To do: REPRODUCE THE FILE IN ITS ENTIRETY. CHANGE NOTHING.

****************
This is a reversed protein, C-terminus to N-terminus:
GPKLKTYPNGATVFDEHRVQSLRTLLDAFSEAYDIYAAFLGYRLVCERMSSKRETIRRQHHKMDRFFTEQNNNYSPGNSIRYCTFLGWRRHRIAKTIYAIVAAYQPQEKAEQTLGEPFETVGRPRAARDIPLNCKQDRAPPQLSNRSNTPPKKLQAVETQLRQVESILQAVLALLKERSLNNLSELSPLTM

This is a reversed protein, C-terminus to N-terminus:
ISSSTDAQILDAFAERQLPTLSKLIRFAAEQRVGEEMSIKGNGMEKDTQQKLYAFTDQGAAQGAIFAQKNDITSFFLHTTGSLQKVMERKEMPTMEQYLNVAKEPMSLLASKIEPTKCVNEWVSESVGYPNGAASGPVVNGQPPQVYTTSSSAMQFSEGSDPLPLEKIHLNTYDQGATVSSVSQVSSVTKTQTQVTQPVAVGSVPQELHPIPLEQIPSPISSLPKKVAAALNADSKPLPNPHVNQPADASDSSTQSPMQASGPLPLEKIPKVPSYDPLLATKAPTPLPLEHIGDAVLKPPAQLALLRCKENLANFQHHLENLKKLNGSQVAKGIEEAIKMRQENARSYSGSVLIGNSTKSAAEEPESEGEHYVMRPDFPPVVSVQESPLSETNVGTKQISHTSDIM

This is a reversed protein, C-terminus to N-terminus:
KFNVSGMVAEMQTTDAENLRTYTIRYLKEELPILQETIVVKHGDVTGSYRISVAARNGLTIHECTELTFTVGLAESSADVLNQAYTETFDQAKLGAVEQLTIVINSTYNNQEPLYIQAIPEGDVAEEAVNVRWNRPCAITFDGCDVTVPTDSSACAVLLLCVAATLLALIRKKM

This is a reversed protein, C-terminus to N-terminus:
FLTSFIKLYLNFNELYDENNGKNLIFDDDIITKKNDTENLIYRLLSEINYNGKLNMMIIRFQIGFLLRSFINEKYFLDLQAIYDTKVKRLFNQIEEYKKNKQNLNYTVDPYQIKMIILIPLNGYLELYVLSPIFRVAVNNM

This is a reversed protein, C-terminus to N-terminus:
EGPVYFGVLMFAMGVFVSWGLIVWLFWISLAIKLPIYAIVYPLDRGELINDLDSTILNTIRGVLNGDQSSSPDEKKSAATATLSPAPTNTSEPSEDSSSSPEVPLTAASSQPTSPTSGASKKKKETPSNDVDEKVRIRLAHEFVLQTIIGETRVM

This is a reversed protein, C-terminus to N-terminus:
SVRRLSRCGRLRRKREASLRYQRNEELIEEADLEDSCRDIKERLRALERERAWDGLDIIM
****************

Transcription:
This is a reversed protein, C-terminus to N-terminus:
GPKLKTYPNGATVFDEHRVQSLRTLLDAFSEAYDIYAAFLGYRLVCERMSSKRETIRRQHHKMDRFFTEQNNNYSPGNSIRYCTFLGWRRHRIAKTIYAIVAAYQPQEKAEQTLGEPFETVGRPRAARDIPLNCKQDRAPPQLSNRSNTPPKKLQAVETQLRQVESILQAVLALLKERSLNNLSELSPLTM

This is a reversed protein, C-terminus to N-terminus:
ISSSTDAQILDAFAERQLPTLSKLIRFAAEQRVGEEMSIKGNGMEKDTQQKLYAFTDQGAAQGAIFAQKNDITSFFLHTTGSLQKVMERKEMPTMEQYLNVAKEPMSLLASKIEPTKCVNEWVSESVGYPNGAASGPVVNGQPPQVYTTSSSAMQFSEGSDPLPLEKIHLNTYDQGATVSSVSQVSSVTKTQTQVTQPVAVGSVPQELHPIPLEQIPSPISSLPKKVAAALNADSKPLPNPHVNQPADASDSSTQSPMQASGPLPLEKIPKVPSYDPLLATKAPTPLPLEHIGDAVLKPPAQLALLRCKENLANFQHHLENLKKLNGSQVAKGIEEAIKMRQENARSYSGSVLIGNSTKSAAEEPESEGEHYVMRPDFPPVVSVQESPLSETNVGTKQISHTSDIM

This is a reversed protein, C-terminus to N-terminus:
KFNVSGMVAEMQTTDAENLRTYTIRYLKEELPILQETIVVKHGDVTGSYRISVAARNGLTIHECTELTFTVGLAESSADVLNQAYTETFDQAKLGAVEQLTIVINSTYNNQEPLYIQAIPEGDVAEEAVNVRWNRPCAITFDGCDVTVPTDSSACAVLLLCVAATLLALIRKKM

This is a reversed protein, C-terminus to N-terminus:
FLTSFIKLYLNFNELYDENNGKNLIFDDDIITKKNDTENLIYRLLSEINYNGKLNMMIIRFQIGFLLRSFINEKYFLDLQAIYDTKVKRLFNQIEEYKKNKQNLNYTVDPYQIKMIILIPLNGYLELYVLSPIFRVAVNNM

This is a reversed protein, C-terminus to N-terminus:
EGPVYFGVLMFAMGVFVSWGLIVWLFWISLAIKLPIYAIVYPLDRGELINDLDSTILNTIRGVLNGDQSSSPDEKKSAATATLSPAPTNTSEPSEDSSSSPEVPLTAASSQPTSPTSGASKKKKETPSNDVDEKVRIRLAHEFVLQTIIGETRVM

This is a reversed protein, C-terminus to N-terminus:
SVRRLSRCGRLRRKREASLRYQRNEELIEEADLEDSCRDIKERLRALERERAWDGLDIIM